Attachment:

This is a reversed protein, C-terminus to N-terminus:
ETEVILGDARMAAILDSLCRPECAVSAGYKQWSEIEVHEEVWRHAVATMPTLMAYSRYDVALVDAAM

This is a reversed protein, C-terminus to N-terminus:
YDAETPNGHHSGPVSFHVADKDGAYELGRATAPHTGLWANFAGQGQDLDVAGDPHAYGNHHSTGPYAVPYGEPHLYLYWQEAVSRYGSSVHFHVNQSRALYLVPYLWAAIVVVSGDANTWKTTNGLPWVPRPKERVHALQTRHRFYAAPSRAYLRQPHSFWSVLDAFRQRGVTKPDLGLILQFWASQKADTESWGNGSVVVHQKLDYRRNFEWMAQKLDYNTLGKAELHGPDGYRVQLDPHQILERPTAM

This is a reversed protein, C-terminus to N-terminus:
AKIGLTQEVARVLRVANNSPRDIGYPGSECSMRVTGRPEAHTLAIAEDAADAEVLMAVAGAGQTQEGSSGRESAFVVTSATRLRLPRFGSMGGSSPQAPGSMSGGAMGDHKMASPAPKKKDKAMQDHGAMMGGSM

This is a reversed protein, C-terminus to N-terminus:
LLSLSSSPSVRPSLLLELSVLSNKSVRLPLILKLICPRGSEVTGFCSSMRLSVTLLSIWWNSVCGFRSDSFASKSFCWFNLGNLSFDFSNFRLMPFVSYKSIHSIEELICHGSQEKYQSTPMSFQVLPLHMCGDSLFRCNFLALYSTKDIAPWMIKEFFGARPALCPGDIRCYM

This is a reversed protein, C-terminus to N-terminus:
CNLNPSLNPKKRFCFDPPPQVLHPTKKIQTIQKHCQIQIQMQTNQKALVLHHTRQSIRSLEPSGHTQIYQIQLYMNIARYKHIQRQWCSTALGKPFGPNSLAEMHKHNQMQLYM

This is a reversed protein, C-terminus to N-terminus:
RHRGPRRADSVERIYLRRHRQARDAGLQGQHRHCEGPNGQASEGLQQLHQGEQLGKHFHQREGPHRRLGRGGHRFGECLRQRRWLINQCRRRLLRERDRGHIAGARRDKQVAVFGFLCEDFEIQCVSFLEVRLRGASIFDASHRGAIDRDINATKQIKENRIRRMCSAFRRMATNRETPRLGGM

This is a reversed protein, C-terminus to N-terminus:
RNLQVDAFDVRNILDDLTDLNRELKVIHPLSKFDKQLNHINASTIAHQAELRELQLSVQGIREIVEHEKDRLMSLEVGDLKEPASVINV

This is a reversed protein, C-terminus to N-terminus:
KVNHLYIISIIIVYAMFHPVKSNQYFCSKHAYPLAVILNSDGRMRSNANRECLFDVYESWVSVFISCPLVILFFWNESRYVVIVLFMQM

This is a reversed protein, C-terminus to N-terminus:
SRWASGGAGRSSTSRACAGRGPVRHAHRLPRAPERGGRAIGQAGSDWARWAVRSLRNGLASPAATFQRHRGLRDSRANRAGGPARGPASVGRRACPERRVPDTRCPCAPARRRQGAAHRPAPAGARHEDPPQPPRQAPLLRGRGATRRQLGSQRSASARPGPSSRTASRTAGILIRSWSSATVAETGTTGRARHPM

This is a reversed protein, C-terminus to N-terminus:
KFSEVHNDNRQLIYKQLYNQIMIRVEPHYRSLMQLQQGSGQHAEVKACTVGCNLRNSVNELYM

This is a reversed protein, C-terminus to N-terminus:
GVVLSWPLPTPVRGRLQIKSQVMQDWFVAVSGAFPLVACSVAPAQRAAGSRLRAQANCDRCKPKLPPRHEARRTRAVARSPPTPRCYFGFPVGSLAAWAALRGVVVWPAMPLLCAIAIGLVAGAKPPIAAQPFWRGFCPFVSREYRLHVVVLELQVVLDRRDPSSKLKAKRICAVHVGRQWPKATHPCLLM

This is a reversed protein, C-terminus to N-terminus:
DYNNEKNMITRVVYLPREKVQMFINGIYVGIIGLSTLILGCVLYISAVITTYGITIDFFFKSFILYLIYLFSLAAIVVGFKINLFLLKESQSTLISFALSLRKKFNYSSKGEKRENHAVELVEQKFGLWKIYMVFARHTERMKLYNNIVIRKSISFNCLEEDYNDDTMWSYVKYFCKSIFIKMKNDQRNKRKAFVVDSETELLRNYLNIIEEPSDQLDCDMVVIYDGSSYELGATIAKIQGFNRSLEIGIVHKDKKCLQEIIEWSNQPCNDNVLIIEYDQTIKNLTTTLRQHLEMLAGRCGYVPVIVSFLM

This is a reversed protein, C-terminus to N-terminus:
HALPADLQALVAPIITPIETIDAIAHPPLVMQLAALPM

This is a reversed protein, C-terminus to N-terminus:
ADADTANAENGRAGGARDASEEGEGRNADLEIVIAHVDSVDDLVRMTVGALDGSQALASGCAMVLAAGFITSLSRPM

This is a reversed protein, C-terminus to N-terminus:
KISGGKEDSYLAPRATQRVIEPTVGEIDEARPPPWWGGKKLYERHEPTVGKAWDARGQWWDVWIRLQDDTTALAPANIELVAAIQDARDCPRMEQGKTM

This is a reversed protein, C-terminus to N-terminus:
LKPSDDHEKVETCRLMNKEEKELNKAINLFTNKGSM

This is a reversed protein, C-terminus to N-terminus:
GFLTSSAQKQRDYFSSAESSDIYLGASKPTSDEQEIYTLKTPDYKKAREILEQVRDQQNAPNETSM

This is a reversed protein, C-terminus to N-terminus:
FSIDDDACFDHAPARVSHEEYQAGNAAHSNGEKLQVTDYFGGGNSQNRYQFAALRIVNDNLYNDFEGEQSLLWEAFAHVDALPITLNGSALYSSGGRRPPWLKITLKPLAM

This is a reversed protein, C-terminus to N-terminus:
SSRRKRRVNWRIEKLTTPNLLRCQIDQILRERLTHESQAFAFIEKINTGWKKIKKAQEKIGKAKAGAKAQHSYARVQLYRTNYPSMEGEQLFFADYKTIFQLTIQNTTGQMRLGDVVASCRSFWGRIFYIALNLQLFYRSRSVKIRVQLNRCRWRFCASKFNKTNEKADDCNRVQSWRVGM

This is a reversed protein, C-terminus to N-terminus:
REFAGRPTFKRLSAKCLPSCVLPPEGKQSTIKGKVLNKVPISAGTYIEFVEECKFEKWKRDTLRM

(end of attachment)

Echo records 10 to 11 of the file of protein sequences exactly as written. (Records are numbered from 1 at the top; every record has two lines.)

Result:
This is a reversed protein, C-terminus to N-terminus:
KFSEVHNDNRQLIYKQLYNQIMIRVEPHYRSLMQLQQGSGQHAEVKACTVGCNLRNSVNELYM

This is a reversed protein, C-terminus to N-terminus:
GVVLSWPLPTPVRGRLQIKSQVMQDWFVAVSGAFPLVACSVAPAQRAAGSRLRAQANCDRCKPKLPPRHEARRTRAVARSPPTPRCYFGFPVGSLAAWAALRGVVVWPAMPLLCAIAIGLVAGAKPPIAAQPFWRGFCPFVSREYRLHVVVLELQVVLDRRDPSSKLKAKRICAVHVGRQWPKATHPCLLM